NASA’s latest Mars rover, aptly named Mars 2020 has completed its first ever test driving test half a year after initially receiving its one-of-a-kind wheels. The test drive was conducted at NASA’s Jet Propulsion Laboratory in California, with the rover performing tasks like rolling forward, backwards, and completing a 360° spin according to a press release from the space agency.
Lead mobility systems engineer for Mars 2020, Rick Rieber said in a statement: “The test unambiguously proved that the rover can operate under its own weight and demonstrated many of the autonomous-navigation functions for the first time. This is a major milestone for Mars 2020.”
The tests filled Mars 2020’s ground team with confidence that the rover will perform as well on Mars as it performed on Earth. This is because Earth has much stronger gravity than Mars, so if the rover is able to perform tasks like spinning around and climbing hills on Earth, it should have no problem doing the same thing on a planet will less gravity.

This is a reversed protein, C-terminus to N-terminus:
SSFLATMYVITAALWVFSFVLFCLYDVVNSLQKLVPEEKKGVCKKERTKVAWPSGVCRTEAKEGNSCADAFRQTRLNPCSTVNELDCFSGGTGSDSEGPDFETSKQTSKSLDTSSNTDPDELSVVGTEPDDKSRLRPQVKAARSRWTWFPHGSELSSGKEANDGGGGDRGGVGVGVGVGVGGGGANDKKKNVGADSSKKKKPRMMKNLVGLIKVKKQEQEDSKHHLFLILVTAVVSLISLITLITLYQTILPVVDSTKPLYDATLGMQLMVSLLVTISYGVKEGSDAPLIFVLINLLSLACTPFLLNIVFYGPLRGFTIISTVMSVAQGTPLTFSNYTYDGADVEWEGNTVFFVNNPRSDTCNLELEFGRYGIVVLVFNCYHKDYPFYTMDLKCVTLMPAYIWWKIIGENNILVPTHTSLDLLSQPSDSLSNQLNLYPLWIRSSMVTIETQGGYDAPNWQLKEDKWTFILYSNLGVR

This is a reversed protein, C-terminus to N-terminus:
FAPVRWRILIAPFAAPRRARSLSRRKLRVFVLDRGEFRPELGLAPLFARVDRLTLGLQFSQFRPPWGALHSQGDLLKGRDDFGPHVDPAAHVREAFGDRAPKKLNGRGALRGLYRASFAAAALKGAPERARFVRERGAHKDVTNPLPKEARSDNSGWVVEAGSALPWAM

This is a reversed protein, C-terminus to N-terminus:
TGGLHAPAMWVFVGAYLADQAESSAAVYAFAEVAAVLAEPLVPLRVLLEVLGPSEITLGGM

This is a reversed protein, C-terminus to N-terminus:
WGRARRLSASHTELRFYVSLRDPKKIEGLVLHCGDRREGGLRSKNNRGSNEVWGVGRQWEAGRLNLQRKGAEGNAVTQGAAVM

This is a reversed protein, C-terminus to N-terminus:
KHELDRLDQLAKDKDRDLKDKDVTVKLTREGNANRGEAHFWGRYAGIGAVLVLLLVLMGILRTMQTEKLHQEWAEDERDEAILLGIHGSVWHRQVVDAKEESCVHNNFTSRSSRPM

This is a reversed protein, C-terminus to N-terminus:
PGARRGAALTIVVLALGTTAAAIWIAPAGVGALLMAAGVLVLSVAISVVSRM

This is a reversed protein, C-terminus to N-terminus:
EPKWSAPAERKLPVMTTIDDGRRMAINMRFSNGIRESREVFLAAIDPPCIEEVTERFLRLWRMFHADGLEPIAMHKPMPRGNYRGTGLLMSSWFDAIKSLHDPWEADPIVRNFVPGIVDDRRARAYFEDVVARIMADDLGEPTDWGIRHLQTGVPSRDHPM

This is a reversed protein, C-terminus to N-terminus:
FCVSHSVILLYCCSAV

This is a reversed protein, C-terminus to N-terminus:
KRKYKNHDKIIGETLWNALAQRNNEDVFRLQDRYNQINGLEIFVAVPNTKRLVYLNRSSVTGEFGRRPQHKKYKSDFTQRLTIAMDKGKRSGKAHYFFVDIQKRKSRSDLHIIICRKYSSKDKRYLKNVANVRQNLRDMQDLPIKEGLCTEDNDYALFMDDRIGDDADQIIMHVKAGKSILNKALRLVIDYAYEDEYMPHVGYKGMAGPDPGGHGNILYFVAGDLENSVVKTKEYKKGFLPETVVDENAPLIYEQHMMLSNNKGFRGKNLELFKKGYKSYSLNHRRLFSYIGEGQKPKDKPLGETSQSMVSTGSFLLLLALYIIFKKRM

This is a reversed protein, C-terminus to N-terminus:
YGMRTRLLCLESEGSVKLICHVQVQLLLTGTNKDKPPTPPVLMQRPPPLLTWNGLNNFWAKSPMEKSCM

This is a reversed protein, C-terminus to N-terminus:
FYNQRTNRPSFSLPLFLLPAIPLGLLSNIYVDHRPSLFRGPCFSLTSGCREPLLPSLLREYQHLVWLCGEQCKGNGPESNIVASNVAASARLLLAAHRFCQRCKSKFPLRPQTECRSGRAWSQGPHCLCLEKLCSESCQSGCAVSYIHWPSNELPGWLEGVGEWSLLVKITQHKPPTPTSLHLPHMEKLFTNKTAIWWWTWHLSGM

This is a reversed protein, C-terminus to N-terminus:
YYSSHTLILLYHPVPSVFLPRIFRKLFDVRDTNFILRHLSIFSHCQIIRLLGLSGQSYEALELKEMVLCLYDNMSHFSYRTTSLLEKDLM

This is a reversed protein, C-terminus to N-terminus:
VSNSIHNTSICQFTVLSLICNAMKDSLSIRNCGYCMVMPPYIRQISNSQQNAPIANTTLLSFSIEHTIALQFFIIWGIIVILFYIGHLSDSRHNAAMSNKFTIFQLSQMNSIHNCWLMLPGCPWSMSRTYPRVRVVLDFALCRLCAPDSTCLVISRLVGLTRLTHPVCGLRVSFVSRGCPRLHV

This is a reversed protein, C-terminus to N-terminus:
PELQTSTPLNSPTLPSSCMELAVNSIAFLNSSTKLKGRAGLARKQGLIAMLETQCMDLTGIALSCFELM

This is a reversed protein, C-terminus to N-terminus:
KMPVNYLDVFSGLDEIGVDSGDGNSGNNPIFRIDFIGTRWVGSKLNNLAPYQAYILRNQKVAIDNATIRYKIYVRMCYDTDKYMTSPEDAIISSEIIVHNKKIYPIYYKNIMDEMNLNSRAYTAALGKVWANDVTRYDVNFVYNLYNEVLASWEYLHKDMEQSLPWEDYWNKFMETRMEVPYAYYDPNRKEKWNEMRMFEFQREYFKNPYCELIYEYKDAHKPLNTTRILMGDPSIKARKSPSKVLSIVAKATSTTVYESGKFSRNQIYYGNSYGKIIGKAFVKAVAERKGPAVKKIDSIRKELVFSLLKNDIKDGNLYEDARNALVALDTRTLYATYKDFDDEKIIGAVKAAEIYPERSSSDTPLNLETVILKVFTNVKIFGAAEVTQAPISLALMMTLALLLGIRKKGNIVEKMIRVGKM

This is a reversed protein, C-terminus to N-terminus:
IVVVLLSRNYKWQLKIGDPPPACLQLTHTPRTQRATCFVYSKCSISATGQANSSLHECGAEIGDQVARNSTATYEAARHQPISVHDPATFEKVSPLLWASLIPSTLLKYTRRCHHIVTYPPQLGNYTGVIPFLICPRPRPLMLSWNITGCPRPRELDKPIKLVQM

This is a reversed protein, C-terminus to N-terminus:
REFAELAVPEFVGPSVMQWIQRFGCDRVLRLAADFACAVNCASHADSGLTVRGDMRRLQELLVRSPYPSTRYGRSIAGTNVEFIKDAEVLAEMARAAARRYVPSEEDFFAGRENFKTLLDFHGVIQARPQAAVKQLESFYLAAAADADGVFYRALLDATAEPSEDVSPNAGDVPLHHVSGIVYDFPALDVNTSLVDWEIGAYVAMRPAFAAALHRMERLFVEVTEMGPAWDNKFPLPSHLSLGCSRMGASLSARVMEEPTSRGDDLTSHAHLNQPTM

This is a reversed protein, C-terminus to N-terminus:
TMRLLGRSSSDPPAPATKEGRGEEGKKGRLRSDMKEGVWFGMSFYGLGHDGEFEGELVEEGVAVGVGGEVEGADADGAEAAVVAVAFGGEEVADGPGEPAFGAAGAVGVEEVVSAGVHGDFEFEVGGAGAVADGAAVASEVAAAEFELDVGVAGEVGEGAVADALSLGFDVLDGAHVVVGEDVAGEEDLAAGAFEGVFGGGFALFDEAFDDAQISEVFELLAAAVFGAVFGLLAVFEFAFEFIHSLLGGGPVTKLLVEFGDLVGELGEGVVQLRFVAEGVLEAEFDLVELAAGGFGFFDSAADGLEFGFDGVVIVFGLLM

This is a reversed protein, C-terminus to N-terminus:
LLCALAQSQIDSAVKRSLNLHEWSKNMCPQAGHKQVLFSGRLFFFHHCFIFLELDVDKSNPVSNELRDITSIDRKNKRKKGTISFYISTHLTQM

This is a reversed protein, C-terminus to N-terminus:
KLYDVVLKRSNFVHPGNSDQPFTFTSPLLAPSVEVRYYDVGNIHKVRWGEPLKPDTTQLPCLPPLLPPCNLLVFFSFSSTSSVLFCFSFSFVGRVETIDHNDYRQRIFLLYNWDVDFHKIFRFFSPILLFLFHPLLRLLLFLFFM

— J e n n a 🎄 (@Science2_Space) December 19, 2019
Mars 2020 is slated as being NASA’s most advanced rover. It features higher-resolution, wide field-of-views colour cameras for navigation, as well as having improved auto-navigation software and an extra computer “brain” to make maps and process images.
NASA are hoping these improvements will allow the rover to travel about 200 meters a day on average. All while collecting valuable data about the big red planet.
Mars 2020 is scheduled to launch in August of 2020, with its main missions including the search for microbial life, characterising the planet’s geology and climate to help prepare for human exploration of Mars.
Feature image: Twitter/@NASA